The absence of an inclusive and diverse STEM (science, technology, engineering and math) faculty significantly hurts the education of a STEM workforce by the lack of role models to help educate diverse groups of students. Demographically unrepresentative science also can negatively impact and neglect research in areas that communities and societies need.
Florida Atlantic University has received a three-year, nearly $1 million National Science Foundation ADVANCE ADAPTATION grant to help transform faculty diversity and ensure appropriate representation of women in STEM. This grant continues the work of the late Emmanuelle Tognoli, Ph.D., who served as a research professor in FAU’s Center for Complex Systems and Brain Sciences within the Charles E. Schmidt College of Science and a member of the FAU Stiles-Nicholson Brain Institute. She was the original principal investigator of the submitted proposal who led the design of the initiatives and interventions that led to a successful grant submission, which is now allowing FAU to implement these initiatives.
The NSF ADVANCE program is designed to foster gender equity through a focus on the identification and elimination of organizational barriers that impede the full participation and advancement of diverse faculty in academic institutions. Organizational barriers that inhibit equity may exist in policies, processes, practices and the organizational culture and climate. ADVANCE “Adaptation” awards provide support for the adaptation and adoption of evidence-based strategies to the academic, nonprofit institutions of higher education as well as non-academic, nonprofit organizations.
“Successful implementation of our program for institutional change will achieve a more representative and participatory STEM faculty and accelerate institutional competitiveness in education and research,” said Alka Sapat, Ph.D., principal investigator, professor and director of the School of Public Administration within FAU’s Dorothy F. Schmidt College of Arts and Letters. “The crucial outcome of this transformation will be the mitigation of STEM workforce shortages with implications for local industries, in particular, biotechnologies, aerospace, health, aging, agriculture, international trade, marine environment, information and security, and financial services.”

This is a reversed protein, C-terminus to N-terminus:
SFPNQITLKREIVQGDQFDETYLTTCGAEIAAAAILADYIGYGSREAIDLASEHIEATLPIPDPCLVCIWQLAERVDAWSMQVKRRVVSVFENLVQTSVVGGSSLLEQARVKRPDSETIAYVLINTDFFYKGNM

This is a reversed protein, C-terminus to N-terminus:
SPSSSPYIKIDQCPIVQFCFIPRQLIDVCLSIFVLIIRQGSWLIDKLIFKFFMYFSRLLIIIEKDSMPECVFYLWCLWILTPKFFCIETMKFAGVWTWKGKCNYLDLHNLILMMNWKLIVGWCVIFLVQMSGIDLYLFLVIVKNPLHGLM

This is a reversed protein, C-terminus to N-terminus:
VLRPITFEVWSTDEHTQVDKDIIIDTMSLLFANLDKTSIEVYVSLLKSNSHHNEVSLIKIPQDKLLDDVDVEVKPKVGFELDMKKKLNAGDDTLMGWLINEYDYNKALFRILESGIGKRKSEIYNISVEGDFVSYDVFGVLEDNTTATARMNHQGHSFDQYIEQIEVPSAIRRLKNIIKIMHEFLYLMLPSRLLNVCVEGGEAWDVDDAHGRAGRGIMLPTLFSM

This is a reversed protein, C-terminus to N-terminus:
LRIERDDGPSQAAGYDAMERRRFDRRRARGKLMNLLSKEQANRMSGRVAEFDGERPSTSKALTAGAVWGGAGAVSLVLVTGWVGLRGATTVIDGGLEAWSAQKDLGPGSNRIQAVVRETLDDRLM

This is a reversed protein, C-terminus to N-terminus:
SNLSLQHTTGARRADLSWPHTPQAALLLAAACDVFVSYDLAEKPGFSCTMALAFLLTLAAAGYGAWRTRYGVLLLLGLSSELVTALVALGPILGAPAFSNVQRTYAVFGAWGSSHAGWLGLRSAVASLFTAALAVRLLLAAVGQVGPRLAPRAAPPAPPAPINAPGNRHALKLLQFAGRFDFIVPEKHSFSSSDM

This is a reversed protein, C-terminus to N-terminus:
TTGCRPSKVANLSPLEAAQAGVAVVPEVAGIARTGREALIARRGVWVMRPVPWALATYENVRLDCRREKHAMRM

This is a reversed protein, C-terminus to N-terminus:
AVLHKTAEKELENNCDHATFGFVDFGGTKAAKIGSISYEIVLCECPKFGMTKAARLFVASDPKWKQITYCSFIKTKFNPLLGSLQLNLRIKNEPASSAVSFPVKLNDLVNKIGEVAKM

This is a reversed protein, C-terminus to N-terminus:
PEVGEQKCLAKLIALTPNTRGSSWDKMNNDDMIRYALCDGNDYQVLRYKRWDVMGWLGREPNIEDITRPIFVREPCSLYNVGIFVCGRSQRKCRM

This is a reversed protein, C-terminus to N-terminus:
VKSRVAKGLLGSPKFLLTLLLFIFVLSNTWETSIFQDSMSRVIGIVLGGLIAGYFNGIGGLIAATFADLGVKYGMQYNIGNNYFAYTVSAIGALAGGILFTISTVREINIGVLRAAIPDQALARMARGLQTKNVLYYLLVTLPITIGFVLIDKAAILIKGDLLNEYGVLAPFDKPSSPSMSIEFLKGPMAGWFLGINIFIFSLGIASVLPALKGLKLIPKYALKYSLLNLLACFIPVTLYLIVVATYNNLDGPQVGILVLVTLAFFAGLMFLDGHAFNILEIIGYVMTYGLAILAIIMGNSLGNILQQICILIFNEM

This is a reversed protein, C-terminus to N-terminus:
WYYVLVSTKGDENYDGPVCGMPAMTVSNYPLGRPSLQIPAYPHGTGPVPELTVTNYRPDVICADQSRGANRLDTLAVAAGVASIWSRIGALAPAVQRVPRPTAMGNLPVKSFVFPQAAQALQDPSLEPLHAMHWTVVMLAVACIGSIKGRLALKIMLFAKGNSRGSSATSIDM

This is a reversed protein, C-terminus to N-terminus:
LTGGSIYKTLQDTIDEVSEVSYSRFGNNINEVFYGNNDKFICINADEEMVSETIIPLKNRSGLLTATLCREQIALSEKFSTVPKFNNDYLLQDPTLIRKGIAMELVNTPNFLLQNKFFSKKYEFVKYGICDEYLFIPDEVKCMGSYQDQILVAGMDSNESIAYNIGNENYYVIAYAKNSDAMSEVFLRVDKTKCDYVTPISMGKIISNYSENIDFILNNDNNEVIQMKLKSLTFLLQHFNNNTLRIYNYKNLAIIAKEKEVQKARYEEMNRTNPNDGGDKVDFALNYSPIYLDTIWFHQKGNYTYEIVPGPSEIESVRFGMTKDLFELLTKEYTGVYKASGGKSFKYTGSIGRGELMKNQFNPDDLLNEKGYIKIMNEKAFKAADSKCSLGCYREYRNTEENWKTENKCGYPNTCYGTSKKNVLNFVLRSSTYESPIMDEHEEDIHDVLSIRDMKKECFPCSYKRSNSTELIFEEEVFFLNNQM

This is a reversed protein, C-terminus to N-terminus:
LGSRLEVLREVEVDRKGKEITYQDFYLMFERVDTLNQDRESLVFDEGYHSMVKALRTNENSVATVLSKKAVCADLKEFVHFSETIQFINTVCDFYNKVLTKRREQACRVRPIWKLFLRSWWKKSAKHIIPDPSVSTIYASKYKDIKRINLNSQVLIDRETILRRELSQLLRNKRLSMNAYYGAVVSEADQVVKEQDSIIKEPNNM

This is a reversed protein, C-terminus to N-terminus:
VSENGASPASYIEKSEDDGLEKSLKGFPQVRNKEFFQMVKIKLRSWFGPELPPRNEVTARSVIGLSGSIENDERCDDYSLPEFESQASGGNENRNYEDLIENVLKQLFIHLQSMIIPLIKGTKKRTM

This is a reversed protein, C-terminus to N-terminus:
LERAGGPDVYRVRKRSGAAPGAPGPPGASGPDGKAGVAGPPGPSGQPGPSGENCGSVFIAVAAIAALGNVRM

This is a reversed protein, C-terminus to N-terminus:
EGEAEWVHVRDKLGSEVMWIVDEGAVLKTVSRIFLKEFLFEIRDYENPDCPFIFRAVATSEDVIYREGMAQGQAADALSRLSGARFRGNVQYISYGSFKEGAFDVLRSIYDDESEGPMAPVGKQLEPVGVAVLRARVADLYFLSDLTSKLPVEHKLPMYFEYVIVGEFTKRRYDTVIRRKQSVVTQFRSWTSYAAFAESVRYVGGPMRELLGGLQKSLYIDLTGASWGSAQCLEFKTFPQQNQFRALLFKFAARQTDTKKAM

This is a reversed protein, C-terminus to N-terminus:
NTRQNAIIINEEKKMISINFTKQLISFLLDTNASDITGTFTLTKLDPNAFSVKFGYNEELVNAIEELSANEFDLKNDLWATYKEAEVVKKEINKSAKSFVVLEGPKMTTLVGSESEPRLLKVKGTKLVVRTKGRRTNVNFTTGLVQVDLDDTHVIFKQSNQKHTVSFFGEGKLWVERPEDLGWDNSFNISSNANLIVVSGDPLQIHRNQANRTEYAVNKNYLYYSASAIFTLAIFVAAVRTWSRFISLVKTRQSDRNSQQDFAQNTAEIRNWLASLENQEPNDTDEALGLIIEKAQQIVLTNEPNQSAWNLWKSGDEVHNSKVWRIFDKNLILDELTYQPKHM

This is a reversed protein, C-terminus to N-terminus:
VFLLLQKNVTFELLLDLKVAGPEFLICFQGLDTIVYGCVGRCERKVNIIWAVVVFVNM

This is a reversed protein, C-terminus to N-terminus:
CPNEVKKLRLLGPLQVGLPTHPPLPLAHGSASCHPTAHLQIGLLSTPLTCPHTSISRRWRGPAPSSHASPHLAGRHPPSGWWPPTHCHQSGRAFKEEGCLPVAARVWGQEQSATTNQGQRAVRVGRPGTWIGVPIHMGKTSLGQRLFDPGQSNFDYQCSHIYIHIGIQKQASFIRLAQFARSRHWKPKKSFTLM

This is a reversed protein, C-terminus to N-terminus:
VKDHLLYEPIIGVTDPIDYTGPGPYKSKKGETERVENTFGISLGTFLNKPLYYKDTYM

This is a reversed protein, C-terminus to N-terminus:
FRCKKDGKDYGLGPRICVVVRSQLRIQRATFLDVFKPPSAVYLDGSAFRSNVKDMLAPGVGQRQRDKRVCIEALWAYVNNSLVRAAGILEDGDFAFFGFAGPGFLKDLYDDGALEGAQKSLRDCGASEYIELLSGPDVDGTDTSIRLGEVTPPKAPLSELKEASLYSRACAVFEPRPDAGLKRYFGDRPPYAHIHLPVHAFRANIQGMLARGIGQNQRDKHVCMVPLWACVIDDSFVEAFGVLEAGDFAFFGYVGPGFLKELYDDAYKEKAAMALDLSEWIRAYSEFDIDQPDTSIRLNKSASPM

The project team will undertake new initiatives and build on current policies and data collection activities and will seek to advance self-sustaining interventions for diverse hiring and retention; transparent and equitable policies, information through a longitudinal demographic data dashboard of faculty; and strategic communications. These interventions will focus on inclusive support for gender diversity and intersectional minorities, most visibly, Latina and African American women, in hiring, retention and promotion.
The process will adapt evidence-based practices and innovations from sister ADVANCE institutions. To aid institutional integration and long-term sustainability, the project team will prioritize practices that will be bootstrapped with ADVANCE support and synergized with ongoing efforts and existing institutional infrastructures for diversity.
The project team will focus on the competencies of complex systems and data science to identify interconnected factors that influence systemic change. This will be accomplished with adaptive analytic approaches that are capable of processing large numbers of variables that dynamically interact on multiple levels over time. The successful implementation of this project for institutional change aims to achieve a more representative and participatory STEM faculty and accelerate institutional competitiveness in education and research.
Co-PIs of the project are Chad Forbes, Ph.D., associate professor, Department of Psychology, FAU Charles E. Schmidt College of Science; Karin Scarpinato, Ph.D., senior associate vice president for research, FAU Division of Research; Russell Ivy, Ph.D., senior associate provost for programs and assessment at FAU; and Evonne Rezler, Ph.D., senior associate dean for undergraduate studies, Department of Chemistry and Biochemistry, FAU Charles E. Schmidt College of Science.
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About Florida Atlantic University:
Florida Atlantic University, established in 1961, officially opened its doors in 1964 as the fifth public university in Florida. Today, the University serves more than 30,000 undergraduate and graduate students across six campuses located along the southeast Florida coast. In recent years, the University has doubled its research expenditures and outpaced its peers in student achievement rates. Through the coexistence of access and excellence, FAU embodies an innovative model where traditional achievement gaps vanish. FAU is designated a Hispanic-serving institution, ranked as a top public university by U.S. News & World Report and a High Research Activity institution by the Carnegie Foundation for the Advancement of Teaching. For more information, visit www.fau.edu.